Nationalist insurgents abducted 400 African pupils from a Protestant mission over the weekend and took them to neighboring Botswana for guerrilla training, the Rhodesian military announced tonight.

The statement also said that the raiders stole $20,000 in school fees and kidnaped five teachers, two nurses and a clerk.

The Rhodesian Foreign Ministry issued a sharp protest tonight at what it said was Botswana's complicity in the incident.

The alleged kidnaping took place yesterday at the Manama Lutheran Mission's secondary school in the south, 15 miles from the Botswana border. The mission runs a school for students between the ages of 12 and 20.The statement said that 230 male students and 170 females were kidnaped.

The mass abduction immediately recalled a similar incident in mid-1973 when guerrillas took 350 students from St. Albert's Roman Catholic mission in northeastern Rhodesia. Pursuit by security forces brought the return of all but 25 of the mission pupils in that case.

In the Manama Mission incident, the proximity of the Botswana border has ruled out any military operation to return the children.

The school's headmaster, Jeffias Diza, 39, said that the incident began when an armed insurgent burst into his office demanding school fees for the current term that had been collected that morning.

"After I had got the money together from my house where my wife had hidden it, I stepped outside and saw the whole school streaming through the gates," Diza said. "There was no violence, but the terrorists were shouting and saying that everybody had to come and join the ZAPU army. One of them said he would kill those who didn't come but I couldn't really tell whether the children were going of their free will or not."

Five of the students later managed to escape and return to the mission. Two of the teachers also left the group, which was led off toward the Shashe River separating Rhodesia and Botswana.

The incident is the latest in a series of recruitment raids mounted in southwestern Rhodesia by ZAPU (Zimbabwe African People's Union) guerrillas loyal to nationalist leader Joshua Nkomo.

This recruiting campaign began in October during the geneva conference. The government claims that all recruitment in the area has been conducted at gunpoint. The guerrillas say that they are merely tapping a huge and willing reservoir of young would-be insurgents.

In the past, guerrillas have regularly led recruits across the border on foot to village pick-up points in Botswana. The recruits are trucked to Francistown and flown to Zambia where they are taken to ZAPU camps for training.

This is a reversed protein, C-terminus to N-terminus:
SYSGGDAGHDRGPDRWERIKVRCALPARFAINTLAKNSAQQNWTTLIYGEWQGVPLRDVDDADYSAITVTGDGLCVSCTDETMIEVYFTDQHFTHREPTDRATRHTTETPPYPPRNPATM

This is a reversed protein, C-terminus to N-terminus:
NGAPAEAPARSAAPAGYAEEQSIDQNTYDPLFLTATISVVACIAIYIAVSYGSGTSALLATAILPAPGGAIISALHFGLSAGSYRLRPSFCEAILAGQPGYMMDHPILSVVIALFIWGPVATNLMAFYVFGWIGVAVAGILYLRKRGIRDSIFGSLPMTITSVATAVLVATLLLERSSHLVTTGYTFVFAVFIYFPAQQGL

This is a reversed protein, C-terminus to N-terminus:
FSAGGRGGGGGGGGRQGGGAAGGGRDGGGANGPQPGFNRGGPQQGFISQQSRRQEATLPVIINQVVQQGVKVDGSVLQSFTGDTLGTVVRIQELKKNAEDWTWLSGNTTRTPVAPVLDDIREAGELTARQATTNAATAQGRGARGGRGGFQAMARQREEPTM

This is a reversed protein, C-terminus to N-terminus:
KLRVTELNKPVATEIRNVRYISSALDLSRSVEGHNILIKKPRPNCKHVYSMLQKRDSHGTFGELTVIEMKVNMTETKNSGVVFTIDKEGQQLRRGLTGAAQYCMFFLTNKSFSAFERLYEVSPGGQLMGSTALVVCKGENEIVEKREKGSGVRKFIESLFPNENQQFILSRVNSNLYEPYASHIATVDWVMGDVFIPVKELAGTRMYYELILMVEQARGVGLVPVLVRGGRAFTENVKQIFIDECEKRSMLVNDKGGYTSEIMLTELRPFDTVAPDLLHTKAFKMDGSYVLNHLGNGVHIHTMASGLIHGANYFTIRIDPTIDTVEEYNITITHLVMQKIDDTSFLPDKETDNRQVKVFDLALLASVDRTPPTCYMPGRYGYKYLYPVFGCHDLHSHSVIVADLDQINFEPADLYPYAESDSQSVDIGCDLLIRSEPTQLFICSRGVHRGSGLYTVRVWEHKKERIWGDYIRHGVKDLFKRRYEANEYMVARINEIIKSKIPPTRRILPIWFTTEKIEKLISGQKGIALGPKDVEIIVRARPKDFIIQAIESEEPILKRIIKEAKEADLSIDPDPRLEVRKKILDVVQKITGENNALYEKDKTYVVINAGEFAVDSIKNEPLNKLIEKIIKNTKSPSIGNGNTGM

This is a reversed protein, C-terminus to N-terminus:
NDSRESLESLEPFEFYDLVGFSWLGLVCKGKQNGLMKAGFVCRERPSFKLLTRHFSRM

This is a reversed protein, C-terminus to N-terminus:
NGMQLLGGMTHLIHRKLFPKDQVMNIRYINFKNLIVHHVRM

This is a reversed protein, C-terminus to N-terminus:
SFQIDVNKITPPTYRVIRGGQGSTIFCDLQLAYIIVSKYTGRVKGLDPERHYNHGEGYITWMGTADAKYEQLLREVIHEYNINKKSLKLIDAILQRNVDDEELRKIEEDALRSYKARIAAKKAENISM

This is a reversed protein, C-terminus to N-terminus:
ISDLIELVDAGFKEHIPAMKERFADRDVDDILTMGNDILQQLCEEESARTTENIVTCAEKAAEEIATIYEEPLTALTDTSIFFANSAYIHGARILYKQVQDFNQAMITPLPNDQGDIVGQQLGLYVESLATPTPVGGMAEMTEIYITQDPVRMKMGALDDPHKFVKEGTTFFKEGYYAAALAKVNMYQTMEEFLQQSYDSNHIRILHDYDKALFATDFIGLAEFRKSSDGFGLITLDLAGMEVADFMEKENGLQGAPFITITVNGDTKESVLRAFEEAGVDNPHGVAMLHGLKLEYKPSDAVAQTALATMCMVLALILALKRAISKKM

It is officially estimated that around 1,000 African youngsters have left or been taken from southwest Rhodesia for training in ZAPU camps since October.

In the previous 15 months, only 600 left the same area for Botswana.

The recruitment is essential to Nkomo's professed plans to build up his own fighting forces, which have always been much smaller than the guerrilla army of Robert Mugabe operating from Mozambique.

Botswana has frequently denied that it allows guerrillas use of the country as a base for attacks on Rhodesia. But there has been little attempt to conceal the fact that guerrilla recruits. Rhodesian army deserters and those generally on the run from Rhodesian authorities use Botswana as a convenient escape route.

Although the level of guerrilla activity in the southwest has been low compared to the east, there has been a steady increase over the last three months of incidents involving ZAPU insurgents.

ZAPU has traditionally used Zambia as a jumping-off point for these attacks, but there is circumstantial evidence that Botswana is now prepared to allow guerrillas the freedom to operate from its territory.

In Lusaka, Zambia, British envoy Ivor Richard ended his month-long shuttle tour of southern Africa today, with no firm indication of how efforts to achieve a peaceful settlement in Rhodesia could be revived, Reuter reported.

[Sources in Richard's delegation said that greater participation by the United States in peace moves and South African pressure on Rhodesian Prime Minister Ian Smith could be part of a new initiative, but they said. Richard had no definite plans for resuming his mission, aimed at restarting the stalled Geneva conference on implementing a black majority in Rhodesia.]